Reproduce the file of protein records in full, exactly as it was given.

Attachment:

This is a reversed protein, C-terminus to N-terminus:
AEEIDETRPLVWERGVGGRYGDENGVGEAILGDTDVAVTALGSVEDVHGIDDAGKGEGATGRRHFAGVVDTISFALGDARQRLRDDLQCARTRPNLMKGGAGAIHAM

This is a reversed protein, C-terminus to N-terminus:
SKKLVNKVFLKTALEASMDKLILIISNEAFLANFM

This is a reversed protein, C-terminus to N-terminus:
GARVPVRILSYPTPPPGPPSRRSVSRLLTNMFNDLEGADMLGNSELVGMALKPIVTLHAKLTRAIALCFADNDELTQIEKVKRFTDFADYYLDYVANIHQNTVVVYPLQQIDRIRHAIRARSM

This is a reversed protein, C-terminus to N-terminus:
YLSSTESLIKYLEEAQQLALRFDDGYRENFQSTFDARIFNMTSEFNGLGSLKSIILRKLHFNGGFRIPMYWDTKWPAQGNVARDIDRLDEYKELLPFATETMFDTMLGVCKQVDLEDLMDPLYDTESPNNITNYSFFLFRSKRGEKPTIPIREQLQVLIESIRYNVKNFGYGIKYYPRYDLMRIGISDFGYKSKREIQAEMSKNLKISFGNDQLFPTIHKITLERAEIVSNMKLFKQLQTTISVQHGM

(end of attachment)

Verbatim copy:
This is a reversed protein, C-terminus to N-terminus:
AEEIDETRPLVWERGVGGRYGDENGVGEAILGDTDVAVTALGSVEDVHGIDDAGKGEGATGRRHFAGVVDTISFALGDARQRLRDDLQCARTRPNLMKGGAGAIHAM

This is a reversed protein, C-terminus to N-terminus:
SKKLVNKVFLKTALEASMDKLILIISNEAFLANFM

This is a reversed protein, C-terminus to N-terminus:
GARVPVRILSYPTPPPGPPSRRSVSRLLTNMFNDLEGADMLGNSELVGMALKPIVTLHAKLTRAIALCFADNDELTQIEKVKRFTDFADYYLDYVANIHQNTVVVYPLQQIDRIRHAIRARSM

This is a reversed protein, C-terminus to N-terminus:
YLSSTESLIKYLEEAQQLALRFDDGYRENFQSTFDARIFNMTSEFNGLGSLKSIILRKLHFNGGFRIPMYWDTKWPAQGNVARDIDRLDEYKELLPFATETMFDTMLGVCKQVDLEDLMDPLYDTESPNNITNYSFFLFRSKRGEKPTIPIREQLQVLIESIRYNVKNFGYGIKYYPRYDLMRIGISDFGYKSKREIQAEMSKNLKISFGNDQLFPTIHKITLERAEIVSNMKLFKQLQTTISVQHGM